February 17, 2006
YOU wouldn’t know Hugo Weaving is the star of the new terror film V for Vendetta: he spends most of it in a mask. "It was hot and I felt there was a barrier between myself and other actors," says Weaving, in Berlin for the film’s premiere earlier this week.
"When you don’t see an actor’s face, it forces you to listen to what he has to say."
Adapted and updated from David Lloyd and Alan Moore’s cult graphic novel by Matrix creators Andy and Larry Wachowski, the film casts Weaving as V, a mask-wearing, Guy Fawkes-style avenger battling the system in a totalitarian England of the not-too-distant future.
Directed by James McTeigue, the film is a brave project for everyone concerned. V is not a typical hero: he bombs London landmarks in order to foment anarchy and kills government figures in a personal vendetta. But he is also driven by a sense of justice and a belief in freedom and dignity.
The film’s London setting is true to the novel but the Wachowskis leave little doubt that the real setting is the present-day US.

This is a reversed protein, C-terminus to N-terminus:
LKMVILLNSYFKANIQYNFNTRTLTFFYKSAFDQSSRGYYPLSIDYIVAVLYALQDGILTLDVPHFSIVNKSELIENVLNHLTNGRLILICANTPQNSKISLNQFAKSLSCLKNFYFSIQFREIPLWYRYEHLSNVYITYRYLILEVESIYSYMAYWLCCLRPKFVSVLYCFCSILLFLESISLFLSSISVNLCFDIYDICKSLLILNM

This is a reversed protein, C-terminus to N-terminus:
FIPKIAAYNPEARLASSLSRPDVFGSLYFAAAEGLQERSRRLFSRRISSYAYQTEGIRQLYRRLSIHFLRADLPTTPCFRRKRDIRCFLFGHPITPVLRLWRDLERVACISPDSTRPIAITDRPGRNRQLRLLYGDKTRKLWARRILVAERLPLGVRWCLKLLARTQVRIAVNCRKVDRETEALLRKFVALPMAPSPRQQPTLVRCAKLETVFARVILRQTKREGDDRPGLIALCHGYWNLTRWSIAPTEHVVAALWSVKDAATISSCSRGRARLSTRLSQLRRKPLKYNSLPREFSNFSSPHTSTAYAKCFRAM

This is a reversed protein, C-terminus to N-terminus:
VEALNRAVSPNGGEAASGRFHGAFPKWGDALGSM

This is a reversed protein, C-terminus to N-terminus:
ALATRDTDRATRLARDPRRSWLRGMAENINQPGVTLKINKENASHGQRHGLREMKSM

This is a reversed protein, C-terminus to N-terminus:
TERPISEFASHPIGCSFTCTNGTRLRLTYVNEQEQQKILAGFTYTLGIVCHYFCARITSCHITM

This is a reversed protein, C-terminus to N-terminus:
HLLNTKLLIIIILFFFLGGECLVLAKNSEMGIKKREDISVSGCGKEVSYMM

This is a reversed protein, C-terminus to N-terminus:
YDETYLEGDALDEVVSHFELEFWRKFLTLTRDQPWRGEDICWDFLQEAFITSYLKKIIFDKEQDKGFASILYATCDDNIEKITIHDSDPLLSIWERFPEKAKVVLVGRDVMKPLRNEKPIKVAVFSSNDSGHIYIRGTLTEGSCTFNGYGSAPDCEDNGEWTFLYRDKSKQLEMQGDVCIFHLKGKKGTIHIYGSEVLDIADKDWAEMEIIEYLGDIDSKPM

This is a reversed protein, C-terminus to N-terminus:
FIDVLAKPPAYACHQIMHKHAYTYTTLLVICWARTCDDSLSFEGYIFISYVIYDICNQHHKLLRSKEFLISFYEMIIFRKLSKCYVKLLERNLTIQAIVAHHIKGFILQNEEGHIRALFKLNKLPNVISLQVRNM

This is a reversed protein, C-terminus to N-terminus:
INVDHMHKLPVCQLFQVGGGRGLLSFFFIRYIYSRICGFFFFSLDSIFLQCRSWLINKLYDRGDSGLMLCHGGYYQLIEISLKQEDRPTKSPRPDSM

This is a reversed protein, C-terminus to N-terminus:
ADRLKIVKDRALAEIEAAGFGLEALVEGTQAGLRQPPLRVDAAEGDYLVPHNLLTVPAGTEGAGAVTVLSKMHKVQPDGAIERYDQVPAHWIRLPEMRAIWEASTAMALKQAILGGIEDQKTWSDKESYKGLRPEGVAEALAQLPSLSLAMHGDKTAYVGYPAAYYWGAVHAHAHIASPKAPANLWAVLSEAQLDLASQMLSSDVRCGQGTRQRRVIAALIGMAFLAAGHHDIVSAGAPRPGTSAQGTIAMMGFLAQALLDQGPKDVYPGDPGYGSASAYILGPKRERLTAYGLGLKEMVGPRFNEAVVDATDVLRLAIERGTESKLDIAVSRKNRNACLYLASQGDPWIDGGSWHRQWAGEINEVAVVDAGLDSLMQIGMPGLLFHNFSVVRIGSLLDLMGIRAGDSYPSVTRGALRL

"They’re angry," says Weaving of the writers. "That’s why they did it, I think."
Weaving – who is cast opposite John Hurt, Stephen Fry, Stephen Rea and Natalie Portman – was drafted in as an emergency replacement for British actor James Purefoy, who apparently found the idea of acting behind a mask too challenging.
"It was a matter of jumping and trusting my instincts, really, and hoping that James [McTeigue] would tell me when I was making a mess of it."
V for Vendetta asks provocative questions about the use of violence and breaks a taboo by humanising a terrorist in order to explore what leads someone to commit acts of violence. The film sparked outrage in British tabloids following last year’s London bombings, when it was rumoured that it would include scenes of carnage on the London Underground. It doesn’t, although it does feature a Tube train packed with explosives.
McTeigue, who comes from Sydney and now lives in New York, agrees that the subject matter is controversial.
"I also think its like a dialogue that we have every day," he says.
"The news media is filled every day with discussions of terrorism. I think it’s [only] time before it bleeds into the arts. People want to have a different voice and ask questions about why things happen."
Weaving is about to head to New York for Sydney Theatre Company’s production of Hedda Gabler, with Cate Blanchett.
"I choose to work in Australia because that’s where I live and the stories I’m interested in, by and large, spring out of that country," he says.
"But, also, I’m someone who lives in the world and I love travelling, I always have … I want to work in theatre and film, in small films, big films – I consider myself very fortunate to be able to do so."
V for Vendetta opens on March 30.